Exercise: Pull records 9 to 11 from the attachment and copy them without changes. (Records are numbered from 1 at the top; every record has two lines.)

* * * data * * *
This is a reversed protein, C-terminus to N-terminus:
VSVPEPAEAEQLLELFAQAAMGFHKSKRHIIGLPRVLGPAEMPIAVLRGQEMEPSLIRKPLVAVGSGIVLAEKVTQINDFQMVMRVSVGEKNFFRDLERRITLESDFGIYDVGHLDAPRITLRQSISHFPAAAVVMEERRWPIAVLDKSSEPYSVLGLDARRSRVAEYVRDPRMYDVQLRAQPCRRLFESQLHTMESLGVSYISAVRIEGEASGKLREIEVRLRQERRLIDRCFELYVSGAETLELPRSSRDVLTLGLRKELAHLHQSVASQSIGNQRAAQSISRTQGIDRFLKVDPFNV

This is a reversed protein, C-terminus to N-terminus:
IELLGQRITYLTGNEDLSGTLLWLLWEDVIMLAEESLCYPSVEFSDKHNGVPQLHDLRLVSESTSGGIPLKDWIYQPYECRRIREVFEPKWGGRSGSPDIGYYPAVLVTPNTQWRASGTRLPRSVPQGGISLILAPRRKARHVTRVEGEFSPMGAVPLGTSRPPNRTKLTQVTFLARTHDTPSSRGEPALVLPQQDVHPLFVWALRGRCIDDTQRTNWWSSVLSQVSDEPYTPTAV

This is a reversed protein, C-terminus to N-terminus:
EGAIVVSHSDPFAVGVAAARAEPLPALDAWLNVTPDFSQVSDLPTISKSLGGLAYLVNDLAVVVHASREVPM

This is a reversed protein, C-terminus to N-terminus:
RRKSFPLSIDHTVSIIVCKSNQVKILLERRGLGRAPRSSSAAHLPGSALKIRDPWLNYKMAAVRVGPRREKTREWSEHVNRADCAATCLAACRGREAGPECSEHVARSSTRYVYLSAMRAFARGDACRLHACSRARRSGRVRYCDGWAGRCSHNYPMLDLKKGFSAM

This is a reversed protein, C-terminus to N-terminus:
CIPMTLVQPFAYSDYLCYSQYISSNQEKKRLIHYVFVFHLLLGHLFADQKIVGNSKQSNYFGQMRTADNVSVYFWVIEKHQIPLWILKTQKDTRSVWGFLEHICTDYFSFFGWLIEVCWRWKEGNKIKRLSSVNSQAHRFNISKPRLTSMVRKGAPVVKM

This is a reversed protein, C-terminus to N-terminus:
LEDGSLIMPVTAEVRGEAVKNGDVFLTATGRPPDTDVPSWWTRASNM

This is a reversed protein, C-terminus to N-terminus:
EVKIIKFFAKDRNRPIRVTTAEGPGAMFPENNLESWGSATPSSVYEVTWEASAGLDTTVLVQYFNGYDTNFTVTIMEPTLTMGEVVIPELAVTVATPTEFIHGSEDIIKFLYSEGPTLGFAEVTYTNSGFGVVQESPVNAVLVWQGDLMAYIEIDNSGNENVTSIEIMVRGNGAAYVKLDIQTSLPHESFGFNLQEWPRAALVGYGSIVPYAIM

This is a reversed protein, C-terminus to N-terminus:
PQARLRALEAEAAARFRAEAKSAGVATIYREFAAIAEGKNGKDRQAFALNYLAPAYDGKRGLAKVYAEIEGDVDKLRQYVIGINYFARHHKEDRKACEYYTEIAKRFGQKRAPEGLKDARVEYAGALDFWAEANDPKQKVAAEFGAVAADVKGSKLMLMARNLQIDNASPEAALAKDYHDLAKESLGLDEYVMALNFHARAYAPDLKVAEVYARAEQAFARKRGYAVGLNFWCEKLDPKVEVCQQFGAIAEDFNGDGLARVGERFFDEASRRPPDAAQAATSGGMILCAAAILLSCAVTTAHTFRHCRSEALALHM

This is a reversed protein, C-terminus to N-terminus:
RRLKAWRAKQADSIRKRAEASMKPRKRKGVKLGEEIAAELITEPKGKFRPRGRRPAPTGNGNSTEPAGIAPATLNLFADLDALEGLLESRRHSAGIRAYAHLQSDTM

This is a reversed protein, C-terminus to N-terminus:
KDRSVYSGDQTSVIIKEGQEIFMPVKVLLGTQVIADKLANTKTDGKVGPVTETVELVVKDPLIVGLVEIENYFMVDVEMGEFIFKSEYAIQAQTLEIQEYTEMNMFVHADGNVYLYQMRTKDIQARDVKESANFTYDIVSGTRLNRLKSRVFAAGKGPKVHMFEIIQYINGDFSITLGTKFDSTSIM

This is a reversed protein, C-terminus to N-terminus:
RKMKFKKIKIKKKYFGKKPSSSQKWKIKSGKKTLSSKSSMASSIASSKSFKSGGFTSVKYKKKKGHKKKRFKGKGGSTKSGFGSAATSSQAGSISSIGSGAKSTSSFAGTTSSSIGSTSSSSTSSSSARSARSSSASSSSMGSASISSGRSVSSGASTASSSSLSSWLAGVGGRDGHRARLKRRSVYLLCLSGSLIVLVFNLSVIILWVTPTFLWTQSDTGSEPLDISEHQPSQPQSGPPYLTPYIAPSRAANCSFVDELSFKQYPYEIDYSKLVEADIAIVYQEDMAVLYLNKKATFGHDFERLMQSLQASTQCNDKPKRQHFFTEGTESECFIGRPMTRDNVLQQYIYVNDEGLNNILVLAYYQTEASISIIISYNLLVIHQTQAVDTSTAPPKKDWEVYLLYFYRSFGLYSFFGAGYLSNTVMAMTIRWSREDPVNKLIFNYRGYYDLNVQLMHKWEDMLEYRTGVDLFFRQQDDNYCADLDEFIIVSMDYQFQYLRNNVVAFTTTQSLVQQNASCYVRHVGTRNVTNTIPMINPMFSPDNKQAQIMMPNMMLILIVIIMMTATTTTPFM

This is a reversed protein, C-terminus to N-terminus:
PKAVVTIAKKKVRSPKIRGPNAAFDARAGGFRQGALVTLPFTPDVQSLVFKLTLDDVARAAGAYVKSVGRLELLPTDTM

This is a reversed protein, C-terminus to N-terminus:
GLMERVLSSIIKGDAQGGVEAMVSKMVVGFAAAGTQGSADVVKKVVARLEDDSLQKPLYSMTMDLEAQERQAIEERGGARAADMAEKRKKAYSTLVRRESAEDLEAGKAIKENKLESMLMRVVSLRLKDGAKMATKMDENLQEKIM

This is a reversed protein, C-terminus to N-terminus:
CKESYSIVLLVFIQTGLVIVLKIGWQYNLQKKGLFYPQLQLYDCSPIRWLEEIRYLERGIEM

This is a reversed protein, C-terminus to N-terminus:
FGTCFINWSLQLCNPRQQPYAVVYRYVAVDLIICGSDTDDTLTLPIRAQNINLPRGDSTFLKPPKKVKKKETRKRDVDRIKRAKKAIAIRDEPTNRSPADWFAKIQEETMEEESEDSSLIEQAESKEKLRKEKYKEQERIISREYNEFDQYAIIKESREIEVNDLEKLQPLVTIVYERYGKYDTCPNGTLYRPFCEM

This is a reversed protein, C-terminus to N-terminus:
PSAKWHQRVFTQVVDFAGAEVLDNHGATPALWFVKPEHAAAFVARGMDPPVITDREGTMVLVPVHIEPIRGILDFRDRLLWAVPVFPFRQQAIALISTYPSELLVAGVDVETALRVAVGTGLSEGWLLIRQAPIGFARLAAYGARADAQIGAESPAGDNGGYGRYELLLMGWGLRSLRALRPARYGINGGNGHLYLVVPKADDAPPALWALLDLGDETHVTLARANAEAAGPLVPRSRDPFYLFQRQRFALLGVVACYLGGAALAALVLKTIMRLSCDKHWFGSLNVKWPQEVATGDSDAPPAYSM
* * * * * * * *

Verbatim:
This is a reversed protein, C-terminus to N-terminus:
RRLKAWRAKQADSIRKRAEASMKPRKRKGVKLGEEIAAELITEPKGKFRPRGRRPAPTGNGNSTEPAGIAPATLNLFADLDALEGLLESRRHSAGIRAYAHLQSDTM

This is a reversed protein, C-terminus to N-terminus:
KDRSVYSGDQTSVIIKEGQEIFMPVKVLLGTQVIADKLANTKTDGKVGPVTETVELVVKDPLIVGLVEIENYFMVDVEMGEFIFKSEYAIQAQTLEIQEYTEMNMFVHADGNVYLYQMRTKDIQARDVKESANFTYDIVSGTRLNRLKSRVFAAGKGPKVHMFEIIQYINGDFSITLGTKFDSTSIM

This is a reversed protein, C-terminus to N-terminus:
RKMKFKKIKIKKKYFGKKPSSSQKWKIKSGKKTLSSKSSMASSIASSKSFKSGGFTSVKYKKKKGHKKKRFKGKGGSTKSGFGSAATSSQAGSISSIGSGAKSTSSFAGTTSSSIGSTSSSSTSSSSARSARSSSASSSSMGSASISSGRSVSSGASTASSSSLSSWLAGVGGRDGHRARLKRRSVYLLCLSGSLIVLVFNLSVIILWVTPTFLWTQSDTGSEPLDISEHQPSQPQSGPPYLTPYIAPSRAANCSFVDELSFKQYPYEIDYSKLVEADIAIVYQEDMAVLYLNKKATFGHDFERLMQSLQASTQCNDKPKRQHFFTEGTESECFIGRPMTRDNVLQQYIYVNDEGLNNILVLAYYQTEASISIIISYNLLVIHQTQAVDTSTAPPKKDWEVYLLYFYRSFGLYSFFGAGYLSNTVMAMTIRWSREDPVNKLIFNYRGYYDLNVQLMHKWEDMLEYRTGVDLFFRQQDDNYCADLDEFIIVSMDYQFQYLRNNVVAFTTTQSLVQQNASCYVRHVGTRNVTNTIPMINPMFSPDNKQAQIMMPNMMLILIVIIMMTATTTTPFM